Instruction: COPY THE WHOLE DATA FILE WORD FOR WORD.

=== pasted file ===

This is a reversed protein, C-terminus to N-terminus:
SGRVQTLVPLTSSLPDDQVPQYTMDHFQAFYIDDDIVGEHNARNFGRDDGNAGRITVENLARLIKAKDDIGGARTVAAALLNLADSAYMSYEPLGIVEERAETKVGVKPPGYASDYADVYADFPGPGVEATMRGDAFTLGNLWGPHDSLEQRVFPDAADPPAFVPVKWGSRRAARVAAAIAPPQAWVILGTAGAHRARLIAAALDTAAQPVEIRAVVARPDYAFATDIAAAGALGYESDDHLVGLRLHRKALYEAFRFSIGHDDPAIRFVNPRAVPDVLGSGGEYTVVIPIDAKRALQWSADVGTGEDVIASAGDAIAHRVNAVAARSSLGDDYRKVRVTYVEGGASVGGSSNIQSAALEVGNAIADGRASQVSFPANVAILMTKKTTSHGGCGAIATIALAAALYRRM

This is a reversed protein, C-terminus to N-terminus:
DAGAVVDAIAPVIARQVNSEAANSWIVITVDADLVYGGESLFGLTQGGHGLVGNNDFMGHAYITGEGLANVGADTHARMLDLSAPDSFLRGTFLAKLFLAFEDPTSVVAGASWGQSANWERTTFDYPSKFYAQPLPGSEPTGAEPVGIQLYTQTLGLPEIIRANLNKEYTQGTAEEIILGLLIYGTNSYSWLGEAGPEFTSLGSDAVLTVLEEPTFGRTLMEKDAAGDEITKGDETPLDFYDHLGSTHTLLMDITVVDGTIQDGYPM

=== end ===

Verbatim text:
This is a reversed protein, C-terminus to N-terminus:
SGRVQTLVPLTSSLPDDQVPQYTMDHFQAFYIDDDIVGEHNARNFGRDDGNAGRITVENLARLIKAKDDIGGARTVAAALLNLADSAYMSYEPLGIVEERAETKVGVKPPGYASDYADVYADFPGPGVEATMRGDAFTLGNLWGPHDSLEQRVFPDAADPPAFVPVKWGSRRAARVAAAIAPPQAWVILGTAGAHRARLIAAALDTAAQPVEIRAVVARPDYAFATDIAAAGALGYESDDHLVGLRLHRKALYEAFRFSIGHDDPAIRFVNPRAVPDVLGSGGEYTVVIPIDAKRALQWSADVGTGEDVIASAGDAIAHRVNAVAARSSLGDDYRKVRVTYVEGGASVGGSSNIQSAALEVGNAIADGRASQVSFPANVAILMTKKTTSHGGCGAIATIALAAALYRRM

This is a reversed protein, C-terminus to N-terminus:
DAGAVVDAIAPVIARQVNSEAANSWIVITVDADLVYGGESLFGLTQGGHGLVGNNDFMGHAYITGEGLANVGADTHARMLDLSAPDSFLRGTFLAKLFLAFEDPTSVVAGASWGQSANWERTTFDYPSKFYAQPLPGSEPTGAEPVGIQLYTQTLGLPEIIRANLNKEYTQGTAEEIILGLLIYGTNSYSWLGEAGPEFTSLGSDAVLTVLEEPTFGRTLMEKDAAGDEITKGDETPLDFYDHLGSTHTLLMDITVVDGTIQDGYPM